MASEP is a court-mandated intervention for first-time DUI offenders. The goal of MASEP is to reduce recidivism for drug- and alcohol-related traffic offenses through changing participants’ attitudes towards drug and alcohol use, increase their motivation to change their behavior, and reduce instances of impaired driving.
Interactive Journaling is designed to reduce substance abuse and substance-related behaviors, such as recidivism of driving under the influence, through a process of written self-reflection.
Lead & Seed is an intervention for middle and high school youth that is based on SAMSHA’s Strategic Prevention Framework. Lead & Seed is designed to increase youth’s knowledge and problem-solving skills for preventing substance use and substance-related behaviors in their communities, guide them to developing prevention plans, and help them to implement these plans.
The BNI is a screening tool and brief intervention model for use in hospital emergency departments with adults presenting for acute care and who have a history of hazardous or harmful drinking. The intervention uses motivational interviewing and cognitive behavioral strategies to reduce high-risk alcohol use and driving under the influence of alcohol.
Training for Intervention Procedures (TIPS) for the University is a multimedia, school-based prevention program designed to help college students receiving the training to make safe, sound decisions regarding their own high-risk drinking behavior (e.g., underage drinking, drinking to intoxication, drunk driving) and enable them to intervene to prevent this high-risk behavior among their peers and friends. The program has three modules which can be delivered over one 2-hour session: (1) information about alcohol and other drugs, alcohol’s effects, and jurisdiction-specific laws related to alcohol; (2) skills needed to recognize when an intervention is indicated and then implement such an intervention; and (3) a behavioral rehearsal module in which students practice intervention skills they have discussed and observed. The overall goal is to reduce alcohol consumption among college students and the high-risk behavior related to alcohol use.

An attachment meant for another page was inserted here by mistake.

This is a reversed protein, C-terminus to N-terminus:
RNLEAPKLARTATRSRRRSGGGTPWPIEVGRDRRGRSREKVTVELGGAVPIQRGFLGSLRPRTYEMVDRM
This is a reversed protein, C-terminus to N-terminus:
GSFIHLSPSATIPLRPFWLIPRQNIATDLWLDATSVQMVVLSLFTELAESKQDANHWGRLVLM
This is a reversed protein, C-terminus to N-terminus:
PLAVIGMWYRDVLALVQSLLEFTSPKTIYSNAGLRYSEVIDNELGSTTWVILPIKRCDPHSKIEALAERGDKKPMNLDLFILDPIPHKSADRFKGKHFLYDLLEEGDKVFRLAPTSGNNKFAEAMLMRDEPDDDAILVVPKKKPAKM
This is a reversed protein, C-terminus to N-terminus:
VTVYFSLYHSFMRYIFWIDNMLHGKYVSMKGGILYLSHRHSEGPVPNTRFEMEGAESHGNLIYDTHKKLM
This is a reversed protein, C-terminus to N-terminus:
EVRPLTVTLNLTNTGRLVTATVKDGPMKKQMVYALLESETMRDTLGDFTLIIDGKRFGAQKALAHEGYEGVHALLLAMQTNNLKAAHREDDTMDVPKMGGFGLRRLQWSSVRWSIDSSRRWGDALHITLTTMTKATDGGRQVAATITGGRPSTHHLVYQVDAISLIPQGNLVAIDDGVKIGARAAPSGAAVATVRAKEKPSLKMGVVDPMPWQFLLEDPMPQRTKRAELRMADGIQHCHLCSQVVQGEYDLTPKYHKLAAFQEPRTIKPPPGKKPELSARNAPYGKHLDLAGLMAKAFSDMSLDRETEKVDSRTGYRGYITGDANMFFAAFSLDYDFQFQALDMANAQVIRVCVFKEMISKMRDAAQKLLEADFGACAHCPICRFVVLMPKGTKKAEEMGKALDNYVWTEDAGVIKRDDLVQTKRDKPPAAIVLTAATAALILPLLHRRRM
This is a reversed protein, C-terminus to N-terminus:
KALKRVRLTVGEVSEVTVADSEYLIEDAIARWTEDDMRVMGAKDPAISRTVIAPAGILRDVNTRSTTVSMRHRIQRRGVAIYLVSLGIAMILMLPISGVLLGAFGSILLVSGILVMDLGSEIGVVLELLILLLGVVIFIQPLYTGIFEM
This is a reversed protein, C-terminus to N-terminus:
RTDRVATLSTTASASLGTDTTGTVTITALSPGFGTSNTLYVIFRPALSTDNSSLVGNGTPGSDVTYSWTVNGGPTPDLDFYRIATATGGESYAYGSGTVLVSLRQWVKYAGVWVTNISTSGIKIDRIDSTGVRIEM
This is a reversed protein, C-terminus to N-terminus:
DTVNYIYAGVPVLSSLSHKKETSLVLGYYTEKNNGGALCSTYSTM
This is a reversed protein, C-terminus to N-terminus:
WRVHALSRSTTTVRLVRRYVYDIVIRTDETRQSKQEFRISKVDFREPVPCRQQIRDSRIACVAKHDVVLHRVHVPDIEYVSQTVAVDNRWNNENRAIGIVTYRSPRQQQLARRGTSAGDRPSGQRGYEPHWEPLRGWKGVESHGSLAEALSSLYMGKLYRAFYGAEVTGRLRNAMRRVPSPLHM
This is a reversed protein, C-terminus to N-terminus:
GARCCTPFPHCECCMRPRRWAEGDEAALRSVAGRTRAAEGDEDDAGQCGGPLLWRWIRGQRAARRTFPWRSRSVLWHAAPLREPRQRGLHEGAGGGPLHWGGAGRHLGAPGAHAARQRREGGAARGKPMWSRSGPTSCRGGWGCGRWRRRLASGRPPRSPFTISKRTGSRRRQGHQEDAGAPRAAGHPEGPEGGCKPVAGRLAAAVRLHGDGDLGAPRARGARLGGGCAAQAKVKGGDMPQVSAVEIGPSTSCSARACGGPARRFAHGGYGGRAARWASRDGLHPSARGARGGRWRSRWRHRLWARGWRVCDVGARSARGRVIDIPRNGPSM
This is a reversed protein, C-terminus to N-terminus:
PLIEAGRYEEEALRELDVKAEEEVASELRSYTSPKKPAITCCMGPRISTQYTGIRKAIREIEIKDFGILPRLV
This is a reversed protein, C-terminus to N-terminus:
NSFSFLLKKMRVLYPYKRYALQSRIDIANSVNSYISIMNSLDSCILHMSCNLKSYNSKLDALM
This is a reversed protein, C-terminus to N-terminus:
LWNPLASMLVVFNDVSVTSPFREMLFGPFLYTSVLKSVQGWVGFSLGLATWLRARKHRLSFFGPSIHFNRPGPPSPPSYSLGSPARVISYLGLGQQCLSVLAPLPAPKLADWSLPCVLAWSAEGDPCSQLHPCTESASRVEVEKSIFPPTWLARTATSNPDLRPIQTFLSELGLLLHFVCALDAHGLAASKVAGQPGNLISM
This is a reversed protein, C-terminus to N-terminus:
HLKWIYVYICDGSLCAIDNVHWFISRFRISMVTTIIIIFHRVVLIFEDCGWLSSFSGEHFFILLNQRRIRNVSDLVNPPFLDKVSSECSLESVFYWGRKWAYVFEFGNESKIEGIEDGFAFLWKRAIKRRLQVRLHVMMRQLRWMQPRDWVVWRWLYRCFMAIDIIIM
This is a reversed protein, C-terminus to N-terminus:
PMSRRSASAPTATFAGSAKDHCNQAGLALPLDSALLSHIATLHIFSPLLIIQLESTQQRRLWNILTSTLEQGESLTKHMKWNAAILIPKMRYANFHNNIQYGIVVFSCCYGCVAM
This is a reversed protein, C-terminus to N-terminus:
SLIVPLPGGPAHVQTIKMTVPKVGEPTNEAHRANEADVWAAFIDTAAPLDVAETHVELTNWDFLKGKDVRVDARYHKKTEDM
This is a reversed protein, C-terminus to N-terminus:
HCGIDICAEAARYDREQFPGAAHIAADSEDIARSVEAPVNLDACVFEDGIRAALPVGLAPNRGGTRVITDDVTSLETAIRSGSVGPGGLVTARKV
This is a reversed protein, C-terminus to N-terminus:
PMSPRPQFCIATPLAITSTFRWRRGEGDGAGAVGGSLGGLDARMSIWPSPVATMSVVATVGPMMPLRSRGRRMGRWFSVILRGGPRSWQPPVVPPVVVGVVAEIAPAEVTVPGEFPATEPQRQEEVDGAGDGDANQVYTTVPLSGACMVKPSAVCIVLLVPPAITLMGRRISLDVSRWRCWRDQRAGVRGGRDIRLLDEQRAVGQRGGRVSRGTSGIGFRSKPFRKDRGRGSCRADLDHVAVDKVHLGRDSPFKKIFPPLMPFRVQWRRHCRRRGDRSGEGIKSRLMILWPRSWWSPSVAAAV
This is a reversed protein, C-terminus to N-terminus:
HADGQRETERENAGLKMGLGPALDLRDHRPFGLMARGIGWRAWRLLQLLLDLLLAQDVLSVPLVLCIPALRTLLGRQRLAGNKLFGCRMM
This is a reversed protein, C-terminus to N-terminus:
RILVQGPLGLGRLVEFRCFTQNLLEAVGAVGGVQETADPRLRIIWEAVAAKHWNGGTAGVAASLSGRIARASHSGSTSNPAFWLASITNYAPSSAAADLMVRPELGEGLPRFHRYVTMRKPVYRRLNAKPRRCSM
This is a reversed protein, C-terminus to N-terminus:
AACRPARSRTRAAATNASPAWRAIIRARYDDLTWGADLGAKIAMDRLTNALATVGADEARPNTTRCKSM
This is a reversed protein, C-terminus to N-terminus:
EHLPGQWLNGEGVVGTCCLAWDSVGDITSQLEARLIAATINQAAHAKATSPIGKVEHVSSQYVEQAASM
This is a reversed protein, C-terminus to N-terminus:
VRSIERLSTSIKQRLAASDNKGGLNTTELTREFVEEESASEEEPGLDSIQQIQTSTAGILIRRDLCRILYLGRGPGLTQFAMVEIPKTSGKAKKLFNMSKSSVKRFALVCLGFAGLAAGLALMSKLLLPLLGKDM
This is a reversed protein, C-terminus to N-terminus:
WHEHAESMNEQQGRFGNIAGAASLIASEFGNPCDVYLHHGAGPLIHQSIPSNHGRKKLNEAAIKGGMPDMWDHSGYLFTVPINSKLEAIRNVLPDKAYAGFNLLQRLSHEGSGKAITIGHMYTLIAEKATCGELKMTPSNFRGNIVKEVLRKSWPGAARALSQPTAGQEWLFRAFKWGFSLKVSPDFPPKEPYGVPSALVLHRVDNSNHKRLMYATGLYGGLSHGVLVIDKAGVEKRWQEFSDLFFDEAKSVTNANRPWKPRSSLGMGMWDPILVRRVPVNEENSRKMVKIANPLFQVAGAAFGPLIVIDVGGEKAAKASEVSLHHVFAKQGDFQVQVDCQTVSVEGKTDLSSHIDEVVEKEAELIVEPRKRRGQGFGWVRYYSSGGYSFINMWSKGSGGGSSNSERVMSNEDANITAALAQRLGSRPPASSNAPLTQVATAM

Too Good for Drugs (TGFD) is a school-based prevention program for kindergarten through 12th grade that builds on students’ resiliency by teaching them how to be socially competent and autonomous problem solvers. The K-8 curricula each include 10 weekly, 30- to 60-minute lessons, and the high school curriculum includes 14 weekly, 1-hour lessons plus 12 optional, 1-hour “”infusion”” lessons designed to incorporate and reinforce skills taught in the core curriculum. Students learn how to be socially competent and autonomous problem solvers. The overall goal is to increase prosocial behaviors while decreasing intentions to use substances and engage in violence.